Many sites hosting collections of educational materials keep logs of the search terms used by visitors to the site who search for resources. Since it came up during the CETIS What Metadata (CETISWMD) event I have been think about what we could learn about metadata requirements from the analysis of these search logs. I’ve been helped by having some real search logs from Xpert to poke at with some Perl scripts (thanks Pat).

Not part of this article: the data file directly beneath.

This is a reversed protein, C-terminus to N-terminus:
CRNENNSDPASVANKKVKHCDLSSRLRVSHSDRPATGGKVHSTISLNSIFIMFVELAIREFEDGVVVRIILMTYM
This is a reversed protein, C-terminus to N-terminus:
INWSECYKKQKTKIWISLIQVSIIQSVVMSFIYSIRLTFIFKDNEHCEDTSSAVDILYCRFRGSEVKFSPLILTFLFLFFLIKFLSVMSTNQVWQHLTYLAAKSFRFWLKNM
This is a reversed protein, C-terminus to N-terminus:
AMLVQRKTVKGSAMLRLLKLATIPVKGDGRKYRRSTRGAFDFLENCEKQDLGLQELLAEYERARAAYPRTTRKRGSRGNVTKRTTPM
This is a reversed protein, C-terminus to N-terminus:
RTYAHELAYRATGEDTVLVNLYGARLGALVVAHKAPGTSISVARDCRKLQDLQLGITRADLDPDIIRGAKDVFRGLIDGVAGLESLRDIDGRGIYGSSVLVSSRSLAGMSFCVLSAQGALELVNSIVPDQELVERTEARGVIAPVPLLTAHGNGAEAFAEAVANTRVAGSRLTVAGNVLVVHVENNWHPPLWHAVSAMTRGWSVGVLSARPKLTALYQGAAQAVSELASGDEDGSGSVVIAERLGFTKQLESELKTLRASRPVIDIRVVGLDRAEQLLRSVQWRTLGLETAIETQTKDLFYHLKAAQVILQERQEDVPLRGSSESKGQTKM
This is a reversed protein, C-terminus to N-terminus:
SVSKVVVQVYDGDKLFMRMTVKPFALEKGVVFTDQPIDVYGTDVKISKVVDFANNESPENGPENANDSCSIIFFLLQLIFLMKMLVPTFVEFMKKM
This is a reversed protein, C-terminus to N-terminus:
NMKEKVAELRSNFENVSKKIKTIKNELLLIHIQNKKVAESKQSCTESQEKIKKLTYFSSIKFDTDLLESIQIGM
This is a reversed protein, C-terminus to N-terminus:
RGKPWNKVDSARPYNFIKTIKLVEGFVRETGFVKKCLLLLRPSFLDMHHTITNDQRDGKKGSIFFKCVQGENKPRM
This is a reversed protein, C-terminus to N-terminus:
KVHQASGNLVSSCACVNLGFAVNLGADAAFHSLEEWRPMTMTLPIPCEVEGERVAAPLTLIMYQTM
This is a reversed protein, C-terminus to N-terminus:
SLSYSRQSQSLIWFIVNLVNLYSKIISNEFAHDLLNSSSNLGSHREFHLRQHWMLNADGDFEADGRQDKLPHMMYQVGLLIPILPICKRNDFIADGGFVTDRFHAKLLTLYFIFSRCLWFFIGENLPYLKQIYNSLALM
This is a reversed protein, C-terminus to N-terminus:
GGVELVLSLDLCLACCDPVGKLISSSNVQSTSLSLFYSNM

Essentially the idea is to classify the search terms used with reference to the characteristics of a resource that may be described in metadata. For example terms such as “biology” “English civil war” and “quantum mechanics” can readily be identified as relating to the subject of a resource; “beginners”, “101” and “college-level” relate to educational level; “power point”, “online tutorial” and “lecture” relate in some way to the type of the resource. We believe that knowing such information would assist a collection manager in building their collection (by showing what resources were in demand) and in describing their resources in such a way that helps users find them. It would also be useful to those who build standards for the description of learning resources to know which characteristics of a resource are worth describing in order to facilitate resource discovery. (I had an early run at doing this when OCWSearch published a list of top searches.)